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Evolution of the Catalytic Activity in Pt/Sulfated Zirconia Catalysts: Structure, Composition, and Catalytic Properties of the Catalyst Precursor and the Calcined Catalyst

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Muhler,  Martin
Physical Chemistry, Fritz Haber Institute, Max Planck Society;

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Wild,  Ute
Inorganic Chemistry, Fritz Haber Institute, Max Planck Society;

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Citation

Manoli, J.-M., Potvin, C., Muhler, M., Wild, U., Resofszki, G., Buchholz, T., et al. (1998). Evolution of the Catalytic Activity in Pt/Sulfated Zirconia Catalysts: Structure, Composition, and Catalytic Properties of the Catalyst Precursor and the Calcined Catalyst. Chinese Journal of Catalysis, 178(1), 338-351. doi:10.1006/jcat.1998.2104.


Cite as: http://hdl.handle.net/21.11116/0000-0007-1176-1
Abstract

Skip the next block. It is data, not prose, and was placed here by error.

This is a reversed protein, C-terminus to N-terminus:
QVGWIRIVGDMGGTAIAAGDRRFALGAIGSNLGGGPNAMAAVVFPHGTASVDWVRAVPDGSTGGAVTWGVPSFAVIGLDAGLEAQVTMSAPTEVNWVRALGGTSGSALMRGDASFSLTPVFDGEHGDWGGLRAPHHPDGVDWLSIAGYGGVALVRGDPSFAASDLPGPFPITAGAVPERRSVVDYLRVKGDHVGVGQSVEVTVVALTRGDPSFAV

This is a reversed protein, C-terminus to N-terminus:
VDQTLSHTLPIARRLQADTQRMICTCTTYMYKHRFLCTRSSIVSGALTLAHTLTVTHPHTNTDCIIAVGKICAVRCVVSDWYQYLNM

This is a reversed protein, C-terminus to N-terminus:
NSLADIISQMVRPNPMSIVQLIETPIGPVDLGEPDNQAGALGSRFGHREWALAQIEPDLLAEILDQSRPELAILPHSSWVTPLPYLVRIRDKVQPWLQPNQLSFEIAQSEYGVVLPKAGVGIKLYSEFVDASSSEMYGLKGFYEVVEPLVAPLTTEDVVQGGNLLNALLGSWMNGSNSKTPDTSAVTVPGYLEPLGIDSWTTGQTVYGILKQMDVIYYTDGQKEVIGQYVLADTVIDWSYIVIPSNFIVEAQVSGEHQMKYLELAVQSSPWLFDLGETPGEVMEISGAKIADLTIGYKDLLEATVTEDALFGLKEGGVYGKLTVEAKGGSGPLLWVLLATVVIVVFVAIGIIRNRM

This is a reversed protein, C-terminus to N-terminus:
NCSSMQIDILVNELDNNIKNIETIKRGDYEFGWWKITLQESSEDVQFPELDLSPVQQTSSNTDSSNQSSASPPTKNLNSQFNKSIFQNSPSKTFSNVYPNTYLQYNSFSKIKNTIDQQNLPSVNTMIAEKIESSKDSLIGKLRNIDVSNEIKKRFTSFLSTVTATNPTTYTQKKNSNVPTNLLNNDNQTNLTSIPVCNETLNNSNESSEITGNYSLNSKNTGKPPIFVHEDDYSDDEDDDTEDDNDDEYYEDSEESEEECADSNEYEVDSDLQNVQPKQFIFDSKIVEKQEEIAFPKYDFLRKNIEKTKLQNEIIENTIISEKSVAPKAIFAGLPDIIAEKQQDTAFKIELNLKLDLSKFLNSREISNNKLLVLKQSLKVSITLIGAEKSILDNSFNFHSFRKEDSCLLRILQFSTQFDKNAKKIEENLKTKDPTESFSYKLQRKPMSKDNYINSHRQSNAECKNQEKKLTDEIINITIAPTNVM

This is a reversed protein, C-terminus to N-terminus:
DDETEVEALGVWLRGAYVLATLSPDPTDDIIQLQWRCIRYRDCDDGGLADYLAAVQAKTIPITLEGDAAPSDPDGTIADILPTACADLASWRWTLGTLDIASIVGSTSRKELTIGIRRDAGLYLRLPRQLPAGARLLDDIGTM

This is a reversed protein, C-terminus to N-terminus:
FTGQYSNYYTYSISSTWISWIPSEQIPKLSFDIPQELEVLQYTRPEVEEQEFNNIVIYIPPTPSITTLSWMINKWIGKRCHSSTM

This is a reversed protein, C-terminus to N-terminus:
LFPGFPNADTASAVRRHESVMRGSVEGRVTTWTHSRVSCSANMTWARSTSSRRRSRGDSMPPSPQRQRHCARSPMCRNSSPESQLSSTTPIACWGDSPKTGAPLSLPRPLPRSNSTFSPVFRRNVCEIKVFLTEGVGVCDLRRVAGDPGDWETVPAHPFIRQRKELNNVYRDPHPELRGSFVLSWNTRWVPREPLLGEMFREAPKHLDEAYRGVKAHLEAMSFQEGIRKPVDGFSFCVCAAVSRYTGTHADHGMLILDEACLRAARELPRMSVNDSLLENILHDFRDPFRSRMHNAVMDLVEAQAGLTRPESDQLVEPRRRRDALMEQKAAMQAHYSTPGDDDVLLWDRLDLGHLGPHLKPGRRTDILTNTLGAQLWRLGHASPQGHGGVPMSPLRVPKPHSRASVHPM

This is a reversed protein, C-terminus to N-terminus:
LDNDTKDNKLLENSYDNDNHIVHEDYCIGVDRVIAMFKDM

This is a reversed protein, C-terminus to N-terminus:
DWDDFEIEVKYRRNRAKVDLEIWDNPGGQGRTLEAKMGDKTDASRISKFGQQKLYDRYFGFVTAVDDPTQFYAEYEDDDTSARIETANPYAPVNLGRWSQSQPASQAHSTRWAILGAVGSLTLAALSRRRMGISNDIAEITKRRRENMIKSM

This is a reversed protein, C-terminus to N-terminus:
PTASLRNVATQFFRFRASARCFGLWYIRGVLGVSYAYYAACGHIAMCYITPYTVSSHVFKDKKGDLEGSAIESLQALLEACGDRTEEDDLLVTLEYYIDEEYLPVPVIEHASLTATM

A 3% Pt/sulfated zirconia catalyst was prepared and characterized before and after calcination at 900 K by XRD, XPS, EM, and in the catalytic hydroisomerization ofn-hexane. The “fresh” sample exhibited small but definite catalytic properties. Calcination brought about a dramatic increase of the activity with practically constant high (90–100%) selectivity for hydroisomerization versus cracking. This increased activity was accompanied by the transformation of the predominantly amorphous support to predominantly tetragonal crystals and the wrapping up of most parts of surface Pt atoms into the bulk, as shown by the physical characterization methods. Hence metallic Pt particles exhibited mainly Pt–O rather than Pt–S interactions. S was present as sulfate. Pt-sulfated zirconia was different from traditional bifunctional metal catalysts on acidic supports. We attributed its higher catalytic activity and favorable isomerization selectivity to a few but very active centers, formed by interaction of Pt sites with sulfate groups on the high Miller-index surfaces of ZrO<sub>2<7sub>. Calcination must be essential to create these active sites. H2dissociating on Pt sites would provide the hydride species that are necessary for isomerization occurring on the acidic (sulfate-zirconia) part of that ensemble. We proposed the name “compressed bifunctional sites” for these centers of acid–metal cooperation. The assumption of such active sites, the maximum activity as a function of the hydrogen pressure, can also be explained in a consistent way.